23 October 2011

Acid drop echoes

In commenting on Friday's "Acid drop" post, Geoff Powell mentions Aldous Huxley's Doors to perception and Dr C quotes from T S Eliot's The love song of J Alfred Prufrock. Both are curiously appropriate.

At the time of "acid drop" I was in the middle of my A-levels (for non British readers: a two year examination course usually taken from aged 16-18) – specifically, A-level English Literature. Prominent amongst the texts on the course were Huxley's Brave new world (which necessitated reading of other Huxley in general, including The island in particular and therefore, by extension, Doors to perception) and Eliot's poetry (explicitly including Prufrock).

Prufrock affected me deeply; not only in its own right, but in its unifying echoes down the halls of wider literature from Dante to Joyce. The particular phrase quoted by Dr C ("I should have been a pair of ragged claws...") caught in my imagination with especial force; in 1968 and 1969 I worked on a whole series of photomontages which sought to express what those words moved in me. And I have (not surprisingly, within my own psychology, though I am surprised to hear Dr C echoing it) often heard them clattering around my memories of the acid drop.

I had read Huxley's Island and Doors before that night on the beach and, being a teenager, drew from both a romantic view of chemically altered perception. Having a bad trip put an end to that rose tinted romantic view – perhaps unfairly, perhaps equally unrealistically, but certainly and definitively – for a long time. As an adult, I've often considered the issue with an intellectually open mind (and realised that a good trip would have had the opposite effect) but never remotely approached willingness to experiment with it in practice.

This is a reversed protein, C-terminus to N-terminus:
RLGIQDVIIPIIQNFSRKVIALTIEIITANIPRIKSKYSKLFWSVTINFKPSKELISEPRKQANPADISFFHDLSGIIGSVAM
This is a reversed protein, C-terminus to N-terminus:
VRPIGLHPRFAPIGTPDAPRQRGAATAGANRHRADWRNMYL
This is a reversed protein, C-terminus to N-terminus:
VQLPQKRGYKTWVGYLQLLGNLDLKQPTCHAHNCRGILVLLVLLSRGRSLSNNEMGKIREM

Literature never goes away; it's one of those graces which entwine with the roots of being, enriching and nourishing and informing, for life. Part of its ongoing wonder, though, is the fact that it goes on delivering slow burn surprises for ever. Though both Huxley and Eliot have both been linked to the acid drop incident in my mental attic, they have never connected through it to each other – until, courtesy of Geoff and Dr C, now.

  • Aldous Huxley,
    • Doors to perception, 1954, London: Chatto and Windus [current: 2004, London: Vintage. 9780099458203 (pbk)]
    • Brave new world, 1932, London: Chatto and Windus. [current: 2007, London: Vintage. 9780099518471 (pbk)]
    • The island, 1962, New York: Harper Brothers [current: 2008, London; Vintage. 9780099477778 (pbk)]
  • T S Eliot, Prufrock, and other observations. 1917, London: The Egoist. [current: several versions including complete and selected poems collections and also as The love song of J. Alfred Prufrock, 2008, Warwick: Greville Press. 9780955915123 (pbk)]

1 comment:

Dr. C said...

I thought this was interesting:
"Speaking about his youthful experiments with psychedelics, Jobs said, "Doing LSD was one of the two or three most important things I have done in my life." He was hardly alone among computer scientists in his appreciation of hallucinogenics and their capacity to liberate human thought from the prison of the mind. Jobs even let drop that Microsoft's Bill Gates would "be a broader guy if he had dropped acid once." Apple's mantra was"Think different." Jobs did. And he credited his use of LSD as a major reason for his success."
(from here: http://www.thefix.com/content/steve-jobs-think-different-and-lsd-9143)
I was offered acid once in '68 but declined. Once in medicine you'd be an idiot to take that chance.